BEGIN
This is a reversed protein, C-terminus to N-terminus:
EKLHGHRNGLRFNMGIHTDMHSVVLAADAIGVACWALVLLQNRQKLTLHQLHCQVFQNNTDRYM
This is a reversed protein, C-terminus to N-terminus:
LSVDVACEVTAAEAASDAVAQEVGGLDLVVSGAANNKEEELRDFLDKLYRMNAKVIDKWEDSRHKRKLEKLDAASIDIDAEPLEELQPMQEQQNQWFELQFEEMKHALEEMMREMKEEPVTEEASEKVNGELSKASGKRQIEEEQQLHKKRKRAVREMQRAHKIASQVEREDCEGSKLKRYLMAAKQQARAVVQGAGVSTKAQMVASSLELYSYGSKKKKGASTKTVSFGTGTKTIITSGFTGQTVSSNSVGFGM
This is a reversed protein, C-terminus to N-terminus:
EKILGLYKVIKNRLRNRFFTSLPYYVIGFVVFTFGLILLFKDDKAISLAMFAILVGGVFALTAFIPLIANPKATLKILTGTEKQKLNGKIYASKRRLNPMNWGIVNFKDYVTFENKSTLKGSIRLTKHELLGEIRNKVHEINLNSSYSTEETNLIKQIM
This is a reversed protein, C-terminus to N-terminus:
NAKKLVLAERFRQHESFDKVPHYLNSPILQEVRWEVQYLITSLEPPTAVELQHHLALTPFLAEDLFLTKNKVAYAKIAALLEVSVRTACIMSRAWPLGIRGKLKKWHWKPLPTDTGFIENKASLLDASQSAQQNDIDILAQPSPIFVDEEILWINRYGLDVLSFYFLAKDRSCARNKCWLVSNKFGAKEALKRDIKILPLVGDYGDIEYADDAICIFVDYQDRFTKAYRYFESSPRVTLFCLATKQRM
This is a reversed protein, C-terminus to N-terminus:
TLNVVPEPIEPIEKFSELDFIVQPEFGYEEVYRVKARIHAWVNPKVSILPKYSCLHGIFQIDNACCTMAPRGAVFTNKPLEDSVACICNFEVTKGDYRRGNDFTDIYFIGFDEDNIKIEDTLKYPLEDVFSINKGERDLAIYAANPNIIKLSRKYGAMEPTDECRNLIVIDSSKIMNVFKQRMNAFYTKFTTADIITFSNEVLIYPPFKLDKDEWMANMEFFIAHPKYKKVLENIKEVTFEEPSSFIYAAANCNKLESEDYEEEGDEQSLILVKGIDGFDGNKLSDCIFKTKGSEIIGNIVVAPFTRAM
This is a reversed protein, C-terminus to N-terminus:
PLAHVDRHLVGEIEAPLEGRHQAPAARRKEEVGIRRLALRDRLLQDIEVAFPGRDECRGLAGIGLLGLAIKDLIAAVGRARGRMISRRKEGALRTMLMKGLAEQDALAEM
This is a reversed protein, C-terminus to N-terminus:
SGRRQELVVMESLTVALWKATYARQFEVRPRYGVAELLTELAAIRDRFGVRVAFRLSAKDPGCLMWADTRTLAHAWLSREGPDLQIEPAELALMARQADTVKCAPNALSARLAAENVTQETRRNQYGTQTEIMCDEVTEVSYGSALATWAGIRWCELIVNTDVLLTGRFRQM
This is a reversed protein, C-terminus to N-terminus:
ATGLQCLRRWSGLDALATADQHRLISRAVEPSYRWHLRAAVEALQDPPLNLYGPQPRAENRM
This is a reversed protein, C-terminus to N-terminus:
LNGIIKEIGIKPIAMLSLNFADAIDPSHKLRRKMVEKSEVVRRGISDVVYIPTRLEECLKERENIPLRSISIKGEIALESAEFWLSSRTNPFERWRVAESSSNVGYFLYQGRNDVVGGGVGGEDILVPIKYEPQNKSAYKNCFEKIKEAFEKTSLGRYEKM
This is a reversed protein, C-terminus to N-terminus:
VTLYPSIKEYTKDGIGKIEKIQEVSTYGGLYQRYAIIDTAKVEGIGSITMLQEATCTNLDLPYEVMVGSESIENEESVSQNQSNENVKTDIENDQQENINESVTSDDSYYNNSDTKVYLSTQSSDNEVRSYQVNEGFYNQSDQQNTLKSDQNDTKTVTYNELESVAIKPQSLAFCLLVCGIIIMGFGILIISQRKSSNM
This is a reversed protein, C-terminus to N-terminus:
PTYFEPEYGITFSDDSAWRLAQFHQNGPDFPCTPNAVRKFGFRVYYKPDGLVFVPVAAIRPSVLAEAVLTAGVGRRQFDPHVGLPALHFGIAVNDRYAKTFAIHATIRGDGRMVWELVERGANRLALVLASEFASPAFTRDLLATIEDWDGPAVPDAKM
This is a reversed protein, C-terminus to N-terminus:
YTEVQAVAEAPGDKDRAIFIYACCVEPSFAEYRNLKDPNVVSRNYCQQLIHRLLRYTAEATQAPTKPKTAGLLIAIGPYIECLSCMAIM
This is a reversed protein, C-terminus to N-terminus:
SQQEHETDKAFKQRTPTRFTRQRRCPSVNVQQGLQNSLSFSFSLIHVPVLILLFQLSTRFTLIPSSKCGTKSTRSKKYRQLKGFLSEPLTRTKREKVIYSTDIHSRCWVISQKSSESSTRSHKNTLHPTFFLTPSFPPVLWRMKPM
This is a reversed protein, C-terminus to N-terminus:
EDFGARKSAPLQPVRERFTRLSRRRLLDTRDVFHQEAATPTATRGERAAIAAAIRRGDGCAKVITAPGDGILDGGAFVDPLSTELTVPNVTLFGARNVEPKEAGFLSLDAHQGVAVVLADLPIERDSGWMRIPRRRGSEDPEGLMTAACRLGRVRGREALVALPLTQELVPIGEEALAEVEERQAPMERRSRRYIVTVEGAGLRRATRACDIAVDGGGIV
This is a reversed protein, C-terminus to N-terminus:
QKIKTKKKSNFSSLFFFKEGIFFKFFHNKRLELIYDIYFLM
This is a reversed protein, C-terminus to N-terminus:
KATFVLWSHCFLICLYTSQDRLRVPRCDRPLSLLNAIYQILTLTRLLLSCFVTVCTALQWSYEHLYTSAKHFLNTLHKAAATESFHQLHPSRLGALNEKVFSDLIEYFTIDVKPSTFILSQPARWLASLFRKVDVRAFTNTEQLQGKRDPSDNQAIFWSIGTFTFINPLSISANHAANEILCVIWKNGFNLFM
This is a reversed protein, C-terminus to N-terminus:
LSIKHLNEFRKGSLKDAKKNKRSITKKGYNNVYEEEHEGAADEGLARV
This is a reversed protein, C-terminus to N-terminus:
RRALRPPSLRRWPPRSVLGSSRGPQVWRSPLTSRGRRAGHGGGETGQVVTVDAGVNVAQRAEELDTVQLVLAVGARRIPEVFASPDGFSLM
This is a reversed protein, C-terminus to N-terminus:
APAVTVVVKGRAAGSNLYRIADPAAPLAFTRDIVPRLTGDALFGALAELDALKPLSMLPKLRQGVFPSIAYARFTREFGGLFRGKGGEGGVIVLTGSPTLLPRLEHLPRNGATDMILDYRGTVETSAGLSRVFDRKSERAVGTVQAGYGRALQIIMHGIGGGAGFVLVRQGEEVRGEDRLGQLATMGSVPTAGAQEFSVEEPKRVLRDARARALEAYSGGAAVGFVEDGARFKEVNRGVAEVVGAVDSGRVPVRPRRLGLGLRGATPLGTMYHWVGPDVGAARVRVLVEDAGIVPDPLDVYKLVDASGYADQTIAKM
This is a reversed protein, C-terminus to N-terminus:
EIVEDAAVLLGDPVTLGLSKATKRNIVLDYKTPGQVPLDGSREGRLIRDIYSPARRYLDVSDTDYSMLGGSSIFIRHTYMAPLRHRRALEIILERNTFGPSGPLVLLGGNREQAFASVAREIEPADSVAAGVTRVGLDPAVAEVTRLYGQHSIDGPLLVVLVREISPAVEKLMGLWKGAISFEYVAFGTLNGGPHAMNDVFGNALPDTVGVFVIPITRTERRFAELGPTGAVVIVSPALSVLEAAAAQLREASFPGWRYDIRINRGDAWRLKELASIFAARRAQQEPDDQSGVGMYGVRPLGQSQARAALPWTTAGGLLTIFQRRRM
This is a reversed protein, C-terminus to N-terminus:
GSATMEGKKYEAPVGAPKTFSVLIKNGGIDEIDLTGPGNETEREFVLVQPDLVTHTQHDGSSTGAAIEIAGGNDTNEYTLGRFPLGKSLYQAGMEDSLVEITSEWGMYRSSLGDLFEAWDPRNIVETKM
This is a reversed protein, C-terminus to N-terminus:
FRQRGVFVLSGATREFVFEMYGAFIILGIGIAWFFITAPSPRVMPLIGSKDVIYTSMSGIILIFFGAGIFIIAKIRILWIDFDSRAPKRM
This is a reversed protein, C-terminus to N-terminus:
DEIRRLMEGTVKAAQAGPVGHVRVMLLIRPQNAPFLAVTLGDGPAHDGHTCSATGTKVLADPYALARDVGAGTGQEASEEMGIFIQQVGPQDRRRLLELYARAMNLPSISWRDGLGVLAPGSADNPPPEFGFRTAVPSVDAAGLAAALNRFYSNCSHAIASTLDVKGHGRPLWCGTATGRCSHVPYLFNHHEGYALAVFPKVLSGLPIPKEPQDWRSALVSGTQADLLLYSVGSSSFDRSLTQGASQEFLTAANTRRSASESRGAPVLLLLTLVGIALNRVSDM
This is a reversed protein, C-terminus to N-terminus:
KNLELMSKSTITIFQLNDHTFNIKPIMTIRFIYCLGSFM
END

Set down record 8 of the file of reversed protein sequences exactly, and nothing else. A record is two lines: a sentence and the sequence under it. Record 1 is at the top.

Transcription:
This is a reversed protein, C-terminus to N-terminus:
ATGLQCLRRWSGLDALATADQHRLISRAVEPSYRWHLRAAVEALQDPPLNLYGPQPRAENRM